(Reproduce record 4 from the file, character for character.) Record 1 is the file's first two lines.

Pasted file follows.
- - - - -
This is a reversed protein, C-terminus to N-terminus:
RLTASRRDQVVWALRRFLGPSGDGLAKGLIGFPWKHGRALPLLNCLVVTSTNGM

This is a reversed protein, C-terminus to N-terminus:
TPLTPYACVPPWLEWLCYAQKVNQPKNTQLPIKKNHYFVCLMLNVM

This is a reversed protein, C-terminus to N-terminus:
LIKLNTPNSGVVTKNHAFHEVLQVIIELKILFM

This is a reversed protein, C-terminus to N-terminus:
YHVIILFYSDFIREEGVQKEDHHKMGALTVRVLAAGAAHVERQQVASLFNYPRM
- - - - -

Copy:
This is a reversed protein, C-terminus to N-terminus:
YHVIILFYSDFIREEGVQKEDHHKMGALTVRVLAAGAAHVERQQVASLFNYPRM